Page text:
My apologies for getting around to this post earler– it’s been a very busy few weeks!
We survived our 22 hour bus ride from Phuket to Chiang Mai, and have been roaming around the North for the last two weeks. The bus ride was actually quite enjoyable. We opted for the VIP bus, which meant we had lazy-boy style seats with massage options in them. Probably the only time in my life I’ll have a 22-hour-long massage. The other saving grace of the bus ride was the fact that we befriended our bus attendant, Jack, whom we talked to for several hours. Turns out he is from Chiang Mai, and is half Lao (Laotian?), so there was no shortage of things to talk about. He is one of the nicest people we have met to date, and we actually met up with him a few days later and did some sight seeing with him. He took us up Doi Suthep, the mountain overlooking Chiang Mai, which is home to one of the King’s palaces, and one of the nicest temples I have seen, with a view of the entire city and surrounding countryside. Having someone from the area show us around just for the joy of it was a very cool expereicne. Not even falling in a river with my camera in hand could put a damper on that day. (Dont worry, the camera was fine — luckily everyone felt the camera’s well being was more important than my own, and grabbed it before it could get wet. I was not so lucky.)
Chiang Mai’s main form of tourism comes from doing trekking and cooking courses. So Alanna and I spent a day doing exactly what our gender roles prescribed. I did a day long trek involving elephants, white water rafting, and hiking; Alanna did a cooking class. The woman we booked the excursions with thought it was hilarious. Despite this, we both had fantastic days. I’ll let Alanna describe her day, but my trip was a lot of fun. I got to ride an elephant, which was something I always wanted to do. It’s also something I told Lewis I would do and take a picture for him. So the picture will follow.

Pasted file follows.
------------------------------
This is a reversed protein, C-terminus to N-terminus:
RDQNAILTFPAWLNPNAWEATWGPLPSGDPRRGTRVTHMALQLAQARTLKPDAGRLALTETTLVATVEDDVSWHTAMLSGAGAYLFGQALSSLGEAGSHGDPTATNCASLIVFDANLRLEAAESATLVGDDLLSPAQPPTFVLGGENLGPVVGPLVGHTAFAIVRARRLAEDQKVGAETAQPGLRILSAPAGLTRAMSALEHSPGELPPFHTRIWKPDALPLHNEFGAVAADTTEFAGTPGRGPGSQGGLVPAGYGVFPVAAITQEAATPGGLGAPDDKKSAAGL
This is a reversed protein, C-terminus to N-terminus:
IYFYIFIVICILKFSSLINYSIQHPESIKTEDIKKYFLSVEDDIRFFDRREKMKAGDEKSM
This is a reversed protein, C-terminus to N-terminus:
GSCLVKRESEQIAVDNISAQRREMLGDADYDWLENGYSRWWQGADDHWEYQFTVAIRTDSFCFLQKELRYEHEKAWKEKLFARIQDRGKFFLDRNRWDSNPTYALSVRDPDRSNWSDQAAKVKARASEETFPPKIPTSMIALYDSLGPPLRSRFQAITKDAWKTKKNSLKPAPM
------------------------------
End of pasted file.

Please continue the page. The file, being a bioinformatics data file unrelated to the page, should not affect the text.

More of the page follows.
The only other real highlight from Chiang Mai (and by highlight, I mean lowlight I want to vent about) was me getting lost for two and a half hours in the rain. Alanna was getting a massage, so I thought I would slowly wonder back to our room through the market. After a few minutes I realized I didn’t know where I was, so I aksed for directions from a local woman. The problem with that, is that despite being generally very nice, Thai people will not simply tell you they don’t know the answer to your question. Instead they will give an answer despite not having understood a word you’ve said. So I was led in the completely wrong direction. Somewhere during this adventure (it’s still raining, by the way) I stepped in wet cement and ruined my Birkenstocks. I finally found my way back to our guest house expecting to find Alanna waiting for me, but it turns out she had got lost as well, and we got back pretty much the same time. And that was that adventure.
After Chiang Mai, we took a nauseating bus ride through the mountains to Pai. Pai is a small town in the north, that at one point was a hippie gathering point in Thailand. Now, all the hippies have grown up and married Thai wives and opened guest houses or restaurants. So there are almost more white people there than there are Thai, but it’s still a beautiful town. And, to the credit of the resident non-hippies, the owners of Evergreen guesthouse where we stayed happened to be Thai and Aussie, and two of the friendliest people you’ll meet.